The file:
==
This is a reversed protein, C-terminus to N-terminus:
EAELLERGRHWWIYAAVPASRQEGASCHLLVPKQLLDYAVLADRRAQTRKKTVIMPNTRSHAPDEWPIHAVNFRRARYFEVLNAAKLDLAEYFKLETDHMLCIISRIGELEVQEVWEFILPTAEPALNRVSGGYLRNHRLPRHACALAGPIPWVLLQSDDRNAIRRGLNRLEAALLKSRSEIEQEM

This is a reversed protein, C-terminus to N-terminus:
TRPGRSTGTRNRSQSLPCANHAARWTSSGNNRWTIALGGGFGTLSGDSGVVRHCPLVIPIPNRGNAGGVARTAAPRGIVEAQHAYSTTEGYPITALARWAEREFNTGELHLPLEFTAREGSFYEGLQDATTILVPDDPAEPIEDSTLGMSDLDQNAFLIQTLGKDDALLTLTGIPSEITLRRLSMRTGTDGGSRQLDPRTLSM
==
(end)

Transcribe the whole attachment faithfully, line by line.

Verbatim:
This is a reversed protein, C-terminus to N-terminus:
EAELLERGRHWWIYAAVPASRQEGASCHLLVPKQLLDYAVLADRRAQTRKKTVIMPNTRSHAPDEWPIHAVNFRRARYFEVLNAAKLDLAEYFKLETDHMLCIISRIGELEVQEVWEFILPTAEPALNRVSGGYLRNHRLPRHACALAGPIPWVLLQSDDRNAIRRGLNRLEAALLKSRSEIEQEM

This is a reversed protein, C-terminus to N-terminus:
TRPGRSTGTRNRSQSLPCANHAARWTSSGNNRWTIALGGGFGTLSGDSGVVRHCPLVIPIPNRGNAGGVARTAAPRGIVEAQHAYSTTEGYPITALARWAEREFNTGELHLPLEFTAREGSFYEGLQDATTILVPDDPAEPIEDSTLGMSDLDQNAFLIQTLGKDDALLTLTGIPSEITLRRLSMRTGTDGGSRQLDPRTLSM